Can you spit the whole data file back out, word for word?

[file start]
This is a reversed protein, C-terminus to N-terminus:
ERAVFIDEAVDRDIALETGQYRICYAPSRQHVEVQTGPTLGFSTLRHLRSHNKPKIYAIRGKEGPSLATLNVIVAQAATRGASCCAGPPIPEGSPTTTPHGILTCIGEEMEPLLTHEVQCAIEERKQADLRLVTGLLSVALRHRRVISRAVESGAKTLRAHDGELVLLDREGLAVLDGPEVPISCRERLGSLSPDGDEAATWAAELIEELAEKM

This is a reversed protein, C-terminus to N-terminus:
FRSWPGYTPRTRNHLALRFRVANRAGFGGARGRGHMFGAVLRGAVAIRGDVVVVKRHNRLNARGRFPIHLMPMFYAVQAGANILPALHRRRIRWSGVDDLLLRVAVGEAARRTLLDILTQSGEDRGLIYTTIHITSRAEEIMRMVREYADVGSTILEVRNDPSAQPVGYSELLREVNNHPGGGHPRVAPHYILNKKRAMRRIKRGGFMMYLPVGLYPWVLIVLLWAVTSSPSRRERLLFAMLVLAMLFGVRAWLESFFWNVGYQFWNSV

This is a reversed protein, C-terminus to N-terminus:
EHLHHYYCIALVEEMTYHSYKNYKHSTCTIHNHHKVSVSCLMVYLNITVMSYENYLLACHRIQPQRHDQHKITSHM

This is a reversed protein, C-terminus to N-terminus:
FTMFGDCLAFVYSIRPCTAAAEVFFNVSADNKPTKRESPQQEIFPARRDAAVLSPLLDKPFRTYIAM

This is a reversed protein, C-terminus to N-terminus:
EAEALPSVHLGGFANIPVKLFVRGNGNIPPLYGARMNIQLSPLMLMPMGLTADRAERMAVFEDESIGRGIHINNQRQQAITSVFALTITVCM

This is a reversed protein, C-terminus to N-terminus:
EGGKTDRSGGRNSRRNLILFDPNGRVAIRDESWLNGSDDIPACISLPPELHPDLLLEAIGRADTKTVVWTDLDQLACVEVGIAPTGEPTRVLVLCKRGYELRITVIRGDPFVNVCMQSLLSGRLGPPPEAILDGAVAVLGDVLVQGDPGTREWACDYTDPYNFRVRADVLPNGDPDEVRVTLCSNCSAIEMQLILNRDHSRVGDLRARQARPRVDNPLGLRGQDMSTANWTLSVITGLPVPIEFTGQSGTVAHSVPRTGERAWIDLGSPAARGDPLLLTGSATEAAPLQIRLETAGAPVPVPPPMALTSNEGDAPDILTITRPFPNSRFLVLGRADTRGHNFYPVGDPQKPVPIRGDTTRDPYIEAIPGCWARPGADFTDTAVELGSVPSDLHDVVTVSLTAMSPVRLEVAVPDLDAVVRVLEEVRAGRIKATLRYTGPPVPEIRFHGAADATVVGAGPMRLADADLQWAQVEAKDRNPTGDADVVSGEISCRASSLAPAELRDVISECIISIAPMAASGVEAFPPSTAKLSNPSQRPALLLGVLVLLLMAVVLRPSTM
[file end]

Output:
This is a reversed protein, C-terminus to N-terminus:
ERAVFIDEAVDRDIALETGQYRICYAPSRQHVEVQTGPTLGFSTLRHLRSHNKPKIYAIRGKEGPSLATLNVIVAQAATRGASCCAGPPIPEGSPTTTPHGILTCIGEEMEPLLTHEVQCAIEERKQADLRLVTGLLSVALRHRRVISRAVESGAKTLRAHDGELVLLDREGLAVLDGPEVPISCRERLGSLSPDGDEAATWAAELIEELAEKM

This is a reversed protein, C-terminus to N-terminus:
FRSWPGYTPRTRNHLALRFRVANRAGFGGARGRGHMFGAVLRGAVAIRGDVVVVKRHNRLNARGRFPIHLMPMFYAVQAGANILPALHRRRIRWSGVDDLLLRVAVGEAARRTLLDILTQSGEDRGLIYTTIHITSRAEEIMRMVREYADVGSTILEVRNDPSAQPVGYSELLREVNNHPGGGHPRVAPHYILNKKRAMRRIKRGGFMMYLPVGLYPWVLIVLLWAVTSSPSRRERLLFAMLVLAMLFGVRAWLESFFWNVGYQFWNSV

This is a reversed protein, C-terminus to N-terminus:
EHLHHYYCIALVEEMTYHSYKNYKHSTCTIHNHHKVSVSCLMVYLNITVMSYENYLLACHRIQPQRHDQHKITSHM

This is a reversed protein, C-terminus to N-terminus:
FTMFGDCLAFVYSIRPCTAAAEVFFNVSADNKPTKRESPQQEIFPARRDAAVLSPLLDKPFRTYIAM

This is a reversed protein, C-terminus to N-terminus:
EAEALPSVHLGGFANIPVKLFVRGNGNIPPLYGARMNIQLSPLMLMPMGLTADRAERMAVFEDESIGRGIHINNQRQQAITSVFALTITVCM

This is a reversed protein, C-terminus to N-terminus:
EGGKTDRSGGRNSRRNLILFDPNGRVAIRDESWLNGSDDIPACISLPPELHPDLLLEAIGRADTKTVVWTDLDQLACVEVGIAPTGEPTRVLVLCKRGYELRITVIRGDPFVNVCMQSLLSGRLGPPPEAILDGAVAVLGDVLVQGDPGTREWACDYTDPYNFRVRADVLPNGDPDEVRVTLCSNCSAIEMQLILNRDHSRVGDLRARQARPRVDNPLGLRGQDMSTANWTLSVITGLPVPIEFTGQSGTVAHSVPRTGERAWIDLGSPAARGDPLLLTGSATEAAPLQIRLETAGAPVPVPPPMALTSNEGDAPDILTITRPFPNSRFLVLGRADTRGHNFYPVGDPQKPVPIRGDTTRDPYIEAIPGCWARPGADFTDTAVELGSVPSDLHDVVTVSLTAMSPVRLEVAVPDLDAVVRVLEEVRAGRIKATLRYTGPPVPEIRFHGAADATVVGAGPMRLADADLQWAQVEAKDRNPTGDADVVSGEISCRASSLAPAELRDVISECIISIAPMAASGVEAFPPSTAKLSNPSQRPALLLGVLVLLLMAVVLRPSTM